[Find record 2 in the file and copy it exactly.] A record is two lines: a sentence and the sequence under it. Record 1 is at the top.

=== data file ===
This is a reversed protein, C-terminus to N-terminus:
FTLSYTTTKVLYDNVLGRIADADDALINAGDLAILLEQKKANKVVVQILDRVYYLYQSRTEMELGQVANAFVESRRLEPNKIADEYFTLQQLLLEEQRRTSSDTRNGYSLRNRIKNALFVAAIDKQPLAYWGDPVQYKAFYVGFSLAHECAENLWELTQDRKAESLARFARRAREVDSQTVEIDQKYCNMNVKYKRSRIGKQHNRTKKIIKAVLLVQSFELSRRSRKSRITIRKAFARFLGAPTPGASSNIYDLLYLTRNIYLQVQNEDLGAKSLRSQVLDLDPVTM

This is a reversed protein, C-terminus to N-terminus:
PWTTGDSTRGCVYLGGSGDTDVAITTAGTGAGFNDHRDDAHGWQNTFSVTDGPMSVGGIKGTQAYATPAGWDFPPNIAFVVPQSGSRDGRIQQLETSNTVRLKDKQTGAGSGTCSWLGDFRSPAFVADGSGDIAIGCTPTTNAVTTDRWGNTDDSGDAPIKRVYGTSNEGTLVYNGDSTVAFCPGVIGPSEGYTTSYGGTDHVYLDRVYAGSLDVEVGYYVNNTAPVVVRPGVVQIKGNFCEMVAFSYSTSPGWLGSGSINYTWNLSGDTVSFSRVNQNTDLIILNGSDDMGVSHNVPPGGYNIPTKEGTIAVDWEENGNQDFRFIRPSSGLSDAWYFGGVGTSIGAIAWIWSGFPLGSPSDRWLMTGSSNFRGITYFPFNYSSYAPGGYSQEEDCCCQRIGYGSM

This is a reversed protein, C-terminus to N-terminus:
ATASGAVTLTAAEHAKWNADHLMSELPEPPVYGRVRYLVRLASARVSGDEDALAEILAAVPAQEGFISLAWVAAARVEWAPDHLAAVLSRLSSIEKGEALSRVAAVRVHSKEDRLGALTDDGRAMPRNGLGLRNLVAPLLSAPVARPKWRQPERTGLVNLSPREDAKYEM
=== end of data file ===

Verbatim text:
This is a reversed protein, C-terminus to N-terminus:
PWTTGDSTRGCVYLGGSGDTDVAITTAGTGAGFNDHRDDAHGWQNTFSVTDGPMSVGGIKGTQAYATPAGWDFPPNIAFVVPQSGSRDGRIQQLETSNTVRLKDKQTGAGSGTCSWLGDFRSPAFVADGSGDIAIGCTPTTNAVTTDRWGNTDDSGDAPIKRVYGTSNEGTLVYNGDSTVAFCPGVIGPSEGYTTSYGGTDHVYLDRVYAGSLDVEVGYYVNNTAPVVVRPGVVQIKGNFCEMVAFSYSTSPGWLGSGSINYTWNLSGDTVSFSRVNQNTDLIILNGSDDMGVSHNVPPGGYNIPTKEGTIAVDWEENGNQDFRFIRPSSGLSDAWYFGGVGTSIGAIAWIWSGFPLGSPSDRWLMTGSSNFRGITYFPFNYSSYAPGGYSQEEDCCCQRIGYGSM